from Politics, Power, and Preventive Action and Center for Preventive Action

Preventing a Clash in the East China Sea

April 24, 2013

An aerial view shows Japan Coast Guard patrol ship, fishing boats from Taiwan and Taiwan's Coast Guard vessel sailing side by side near the disputed islands in the East China Sea. (Kyodo/Courtesy Reuters).
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CFR’s Senior Fellow for Japan studies, Sheila A. Smith, published a new CFR Contingency Planning Memo (CPM), “A Sino-Japanese Clash in the East China Sea.”  In it, she argues that the United States should encourage peaceful dispute resolution to the avoid further escalation in tension between China and Japan over the Senkaku/Diaoyu Islands.  Below, CPA staff write a guest post about this aspect of the CPM.

Since the Obama administration pivoted towards Asia, U.S.-China relations have been complicated by territorial disputes in the seas of the Asia-Pacific. China’s assertiveness in the region is posing new challenges for U.S. foreign policy over the last years – first in the South China Sea and more recently in the East China Sea where Japan and China have a long-standing dispute over the sovereignty of a group of islands called Senkaku in Japanese and Diaoyu in Chinese. These historical disagreements escalated in September 2012 when Japan purchased three of the islands from its private owner to prevent their use for provocations by nationalistic actors. Yet, China perceived the purchase as a threat to its own maritime interests and proceeded to assert its control over the Senkaku/Diaoyu Islands. In a new CPA Contingency Planning Memo, CFR senior fellow Sheila Smith lays out how an unintended military incident or a political miscalculation in a show of sovereignty in the East China Sea could lead to the escalation of the conflict, despite neither side being keen on using force.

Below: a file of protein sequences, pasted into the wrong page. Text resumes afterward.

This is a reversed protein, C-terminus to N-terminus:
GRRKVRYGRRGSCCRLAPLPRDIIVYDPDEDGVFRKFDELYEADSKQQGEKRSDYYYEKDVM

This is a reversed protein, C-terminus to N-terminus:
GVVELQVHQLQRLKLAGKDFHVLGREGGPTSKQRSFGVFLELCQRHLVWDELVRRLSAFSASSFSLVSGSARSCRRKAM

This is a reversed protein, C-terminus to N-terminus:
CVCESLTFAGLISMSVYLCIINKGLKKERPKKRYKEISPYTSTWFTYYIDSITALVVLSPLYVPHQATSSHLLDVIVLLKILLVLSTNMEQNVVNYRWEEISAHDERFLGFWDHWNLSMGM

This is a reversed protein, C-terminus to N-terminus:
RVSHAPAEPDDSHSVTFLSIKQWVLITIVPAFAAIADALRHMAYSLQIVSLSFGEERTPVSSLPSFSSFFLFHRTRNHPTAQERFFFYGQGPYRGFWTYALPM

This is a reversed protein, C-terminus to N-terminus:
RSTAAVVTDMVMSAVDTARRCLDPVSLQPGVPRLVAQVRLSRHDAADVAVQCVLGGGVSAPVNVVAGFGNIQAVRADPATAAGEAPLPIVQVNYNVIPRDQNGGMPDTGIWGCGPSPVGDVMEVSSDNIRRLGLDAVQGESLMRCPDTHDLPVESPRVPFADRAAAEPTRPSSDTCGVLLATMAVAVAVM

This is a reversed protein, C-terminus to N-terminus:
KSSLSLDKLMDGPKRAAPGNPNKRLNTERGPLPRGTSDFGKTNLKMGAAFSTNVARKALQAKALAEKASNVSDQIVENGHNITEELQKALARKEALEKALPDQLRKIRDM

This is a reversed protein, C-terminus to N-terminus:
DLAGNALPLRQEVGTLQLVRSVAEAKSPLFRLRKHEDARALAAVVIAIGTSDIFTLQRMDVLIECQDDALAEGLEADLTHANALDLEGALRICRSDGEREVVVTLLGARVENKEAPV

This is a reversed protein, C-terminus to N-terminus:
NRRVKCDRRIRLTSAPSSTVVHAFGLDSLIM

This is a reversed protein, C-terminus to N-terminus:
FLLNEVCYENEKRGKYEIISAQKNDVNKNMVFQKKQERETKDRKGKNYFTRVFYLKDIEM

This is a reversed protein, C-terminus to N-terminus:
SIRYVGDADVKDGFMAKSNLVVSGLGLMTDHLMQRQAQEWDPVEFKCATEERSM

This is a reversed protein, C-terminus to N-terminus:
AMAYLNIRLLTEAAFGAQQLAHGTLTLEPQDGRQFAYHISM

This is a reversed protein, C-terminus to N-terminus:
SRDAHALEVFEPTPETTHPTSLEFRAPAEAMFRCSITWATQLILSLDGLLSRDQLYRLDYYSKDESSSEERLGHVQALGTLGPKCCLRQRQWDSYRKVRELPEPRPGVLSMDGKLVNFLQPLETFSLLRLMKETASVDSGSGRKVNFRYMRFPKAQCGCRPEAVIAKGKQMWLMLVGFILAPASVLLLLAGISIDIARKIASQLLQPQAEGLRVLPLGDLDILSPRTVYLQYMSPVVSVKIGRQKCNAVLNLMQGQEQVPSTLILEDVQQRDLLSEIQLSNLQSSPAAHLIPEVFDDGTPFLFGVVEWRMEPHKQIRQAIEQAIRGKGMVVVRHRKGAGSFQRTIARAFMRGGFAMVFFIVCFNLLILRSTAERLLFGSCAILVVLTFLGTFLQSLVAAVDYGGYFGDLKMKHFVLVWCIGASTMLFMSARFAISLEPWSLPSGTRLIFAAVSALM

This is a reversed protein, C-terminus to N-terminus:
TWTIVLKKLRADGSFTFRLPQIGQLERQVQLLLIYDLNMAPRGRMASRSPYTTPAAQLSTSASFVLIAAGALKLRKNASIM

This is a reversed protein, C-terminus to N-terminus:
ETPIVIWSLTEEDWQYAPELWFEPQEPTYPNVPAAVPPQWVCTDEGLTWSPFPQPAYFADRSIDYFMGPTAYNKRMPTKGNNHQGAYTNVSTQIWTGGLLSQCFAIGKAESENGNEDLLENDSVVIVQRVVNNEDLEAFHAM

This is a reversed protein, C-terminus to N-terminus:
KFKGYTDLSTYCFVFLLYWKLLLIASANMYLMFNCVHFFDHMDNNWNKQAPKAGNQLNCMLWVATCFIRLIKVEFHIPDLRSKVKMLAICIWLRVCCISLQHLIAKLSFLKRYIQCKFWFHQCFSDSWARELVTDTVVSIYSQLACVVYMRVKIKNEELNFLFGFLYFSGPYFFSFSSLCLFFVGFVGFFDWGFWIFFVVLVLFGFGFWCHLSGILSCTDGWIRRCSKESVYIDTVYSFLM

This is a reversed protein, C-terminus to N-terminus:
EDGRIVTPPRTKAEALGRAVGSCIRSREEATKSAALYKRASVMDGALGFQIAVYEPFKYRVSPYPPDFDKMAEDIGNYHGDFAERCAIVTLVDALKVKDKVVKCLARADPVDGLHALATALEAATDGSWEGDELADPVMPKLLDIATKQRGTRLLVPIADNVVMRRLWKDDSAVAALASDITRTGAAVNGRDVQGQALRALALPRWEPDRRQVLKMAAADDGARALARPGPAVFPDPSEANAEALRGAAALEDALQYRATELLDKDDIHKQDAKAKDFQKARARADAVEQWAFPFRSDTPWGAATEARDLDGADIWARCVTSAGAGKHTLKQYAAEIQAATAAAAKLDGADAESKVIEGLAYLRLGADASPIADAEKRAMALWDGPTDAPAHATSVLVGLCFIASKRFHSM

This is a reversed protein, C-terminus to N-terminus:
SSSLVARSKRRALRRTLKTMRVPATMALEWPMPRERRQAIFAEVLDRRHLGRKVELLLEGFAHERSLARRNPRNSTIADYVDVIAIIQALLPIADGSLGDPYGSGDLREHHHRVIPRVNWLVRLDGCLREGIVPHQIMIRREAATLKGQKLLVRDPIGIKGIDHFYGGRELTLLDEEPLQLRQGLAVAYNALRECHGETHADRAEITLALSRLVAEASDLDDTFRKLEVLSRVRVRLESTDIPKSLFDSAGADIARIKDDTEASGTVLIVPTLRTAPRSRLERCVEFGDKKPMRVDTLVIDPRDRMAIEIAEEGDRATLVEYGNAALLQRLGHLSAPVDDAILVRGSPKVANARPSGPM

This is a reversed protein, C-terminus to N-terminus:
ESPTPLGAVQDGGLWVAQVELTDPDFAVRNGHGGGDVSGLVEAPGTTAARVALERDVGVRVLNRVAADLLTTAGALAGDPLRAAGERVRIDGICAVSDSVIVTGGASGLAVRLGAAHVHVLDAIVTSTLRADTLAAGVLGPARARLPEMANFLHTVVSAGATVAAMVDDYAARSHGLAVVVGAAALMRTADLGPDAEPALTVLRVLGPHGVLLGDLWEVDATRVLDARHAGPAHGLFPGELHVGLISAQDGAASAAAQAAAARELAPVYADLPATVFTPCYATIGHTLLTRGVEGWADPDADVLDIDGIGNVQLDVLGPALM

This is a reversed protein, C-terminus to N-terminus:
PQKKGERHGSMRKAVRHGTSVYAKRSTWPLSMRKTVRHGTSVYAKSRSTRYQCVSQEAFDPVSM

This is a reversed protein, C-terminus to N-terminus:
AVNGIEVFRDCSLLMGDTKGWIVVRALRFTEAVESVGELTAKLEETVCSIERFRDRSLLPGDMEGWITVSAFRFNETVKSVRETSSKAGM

A potential armed clash of the two largest powers in Asia does not only threaten Washington’s economic, political, and strategic interests in the region but also carries a lot of symbolic weight. U.S. treaty obligations and its longstanding alliance with Japan raise the expectations for U.S. involvement in case of a military escalation: “Japan’s postwar policy of military self-restraint and reliance on the United States for strategic protection, including its continued abnegation of nuclear weapons, would likely come to an end if the United States chose not to defend Japan against Chinese aggression.” Beyond the significance for the future of U.S.-Japan relations, this case could signal to other allies what to expect from the U.S. in the face of a rising China.

To prevent the escalation into an armed conflict, Smith recommends the United States encourage peaceful dispute resolution, urge Japan and China to avoid any steps that might escalate tensions, and remind Beijing that unilateral actions will not change U.S. recognition of Japan’s administrative control over the islands. The United States should also intensify efforts to create multilateral maritime risk reduction measures in the Asia-Pacific region, including the promotion of Chinese participation in regular Rim of the Pacific, regional fisheries and coast guard exercises. Finally, crisis management and defense consultations with Japan are necessary to develop clear alliance crisis procedures and to demonstrate U.S. preparedness for military assistance in case of an armed clash in and around the disputed islands.

“A Sino-Japanese Clash in the East China Sea” provides practical recommendations for U.S. policymakers to de-escalate tensions and avert a clash that could not only harm U.S. interests in the region but subvert the strategic goals of a rebalance towards Asia.

Access Sheila A. Smith’s new CPM, "A Sino-Japanese Clash in the East China Sea," here.

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